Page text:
Most items on notional agendas for U.S.-Russia cooperation are irrelevant or impossible to achieve, regardless of the tenor of the bilateral relationship.
Four roots of the current crisis in Western relations with Russia.
Some think the West has a Russia problem, not a Putin problem. The truth is it probably has both.
Changing demography and imperial ambitions in the near abroad may be too much for Moscow.
Putin’s plan seems to be to sit tight and await a hike in oil prices—but long periods of stagnation haven’t gone well for Moscow in the past.
It’s not as hopeless a proposition as you might think.
In all areas of human endeavor, perhaps, save one.
What Russia wants, the West simply cannot deliver.
The latest in medical technology is powerless to cure the creeping Ukraine Fatigue besetting some Western capitals. Only Kyiv can do something about it.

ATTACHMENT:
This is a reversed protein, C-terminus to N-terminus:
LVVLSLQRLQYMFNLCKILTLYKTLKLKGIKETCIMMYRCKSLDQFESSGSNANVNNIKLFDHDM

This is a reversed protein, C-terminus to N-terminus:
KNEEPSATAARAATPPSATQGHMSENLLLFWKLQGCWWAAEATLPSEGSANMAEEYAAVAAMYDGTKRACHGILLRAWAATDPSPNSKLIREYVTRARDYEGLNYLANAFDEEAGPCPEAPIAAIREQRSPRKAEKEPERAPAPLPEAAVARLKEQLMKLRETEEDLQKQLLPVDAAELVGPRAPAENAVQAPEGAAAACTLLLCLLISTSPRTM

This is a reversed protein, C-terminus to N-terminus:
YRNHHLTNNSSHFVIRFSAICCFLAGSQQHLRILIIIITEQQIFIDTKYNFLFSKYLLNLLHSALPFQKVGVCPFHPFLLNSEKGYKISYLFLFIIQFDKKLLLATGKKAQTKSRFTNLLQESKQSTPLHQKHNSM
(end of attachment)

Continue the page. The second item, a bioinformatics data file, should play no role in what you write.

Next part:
Has the West always had it in for Russia? Hardly.
As Donald Trump takes the oath, an essay on the historical forces that have shaped this moment by Walter Russell Mead.
Clearly a lot of frustration for the outgoing American President has been stored up in the Russian psyche.
If the term “intellectual” only encompasses thinkers on the Left, then it is only natural that right-wing populists would turn it into a slur.
Paul Ryan will target $40 in private investment for every $1 his caucus approves in infrastructure spending.
Many of Myanmar’s long-suffering Rohingyas are now turning to internationally funded Islamist insurgents to resist the government.
Texas’s Permian Basin has been called “the crown jewel of the world’s oil and gas industry.”